Coalbed Natural Gas
Environments rich in plant material such as swamps, estuaries, and marshes were prolific in Wyoming during the Eocene Epoch (54 to 33 million years ago) and the Paleocene Epoch (65 to 54 million years ago). A large portion of the coal deposits that the U.S. exploits today were formed during these epochs. Coalbed natural gas (CBNG), also called coalbed methane, formed in these coal seams by biogenic or thermal processes. The primarily subbituminous Wasatch (Eocene-aged) and Fort Union (Paleocene-aged) formations are currently the main targets of Wyoming CBNG development. CBNG development in Wyoming first occurred in the late 1970s, but did not boom until the 1990s. Today there are more than 21,000 producing and shut-in CBNG wells in Wyoming, with the bulk of the wells in the Powder River Basin (PRB). Because of competition from unconventional gas reservoirs and lower natural gas prices, Wyoming CBNG production is on the decline.
How is coalbed natural gas formed?
Coalbed natural gas forms in one of two ways. During the earliest stage of coalification (the process that turns plant detritus into coal), biogenic methane is generated as a byproduct of bacterial respiration. Aerobic bacteria (those that use oxygen in respiration) first metabolize any free oxygen left in the plant detritus and the surrounding sediments. In fresh water environments, methane production begins immediately after the oxygen is depleted. Species of anaerobic bacteria (those that do not use oxygen) then reduce carbon dioxide and produce methane through anaerobic respiration. When the temperature of coal underground reaches approximately 122°F (50°C), and after a sufficient amount of time, most of the biogenic methane is fully generated. Also at this time nearly two-thirds of the moisture is expelled from the coal and it reaches a rank of subbituminous.
After the temperature of a coal exceeds 122°F (50°C), due to the geothermal gradient and excessive burial, thermogenic proceses begin to generate additional carbon dioxide, nitrogen, methane, and water. At this point the amount of hydrocarbons or volatile matter has increased and the coal reaches a rank of bituminous. When the temperature of the coal reaches 302°F (150°C), thermogenic production of methane is maximized.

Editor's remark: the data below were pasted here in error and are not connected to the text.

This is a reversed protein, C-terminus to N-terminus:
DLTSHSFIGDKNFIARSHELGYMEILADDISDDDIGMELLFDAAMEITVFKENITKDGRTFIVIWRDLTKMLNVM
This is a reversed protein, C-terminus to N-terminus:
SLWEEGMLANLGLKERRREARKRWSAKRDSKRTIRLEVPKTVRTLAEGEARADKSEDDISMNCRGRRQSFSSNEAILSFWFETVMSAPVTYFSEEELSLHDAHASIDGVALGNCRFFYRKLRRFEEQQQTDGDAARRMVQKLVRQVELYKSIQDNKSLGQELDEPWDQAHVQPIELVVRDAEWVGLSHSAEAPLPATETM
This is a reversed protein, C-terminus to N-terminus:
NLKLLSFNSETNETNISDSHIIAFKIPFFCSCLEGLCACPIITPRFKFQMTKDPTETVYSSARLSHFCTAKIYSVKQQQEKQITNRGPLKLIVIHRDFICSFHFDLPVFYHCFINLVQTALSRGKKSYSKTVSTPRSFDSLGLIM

Coalbed natural gas extraction
In the Powder River Basin, most coalbed natural gas wells are completed open-hole. This method involves setting casing to the top of the target coalbed, under-reaming the underlying target zone, and cleaning the coal with a fresh-water flush. A down-hole submersible pump removes water from the coal and depressurizes the aquifer. The methane gas desorbs from the coal, flows up the annulus, and is piped to a metering facility where the gas and water production from each well is recorded. The methane then flows to a compressor station where the gas is compressed and shipped via pipeline. The produced water is either diverted to a central discharge point (called an outfall) and then into a drainage or impoundment, or is re-injected into nearby aquifers.
Rice, DD and Claypool, GE., 1981, Generation, accumulation, and resource potential of biogenic gas: American Association of Petroleum Geologists Bulletin, v. 65, no. 1, p. 5-25.
Rightmire, CT., 1984., Coalbed methane resources, in Rightmire, C.T., Eddy, G.E., and Kirr, J.N., editors, Coalbed methane resources of the United States: American Association of Petroleum Geologists Explorer, v. 21, no.4 (April, 2000), p. 16, 18-20, 22-23.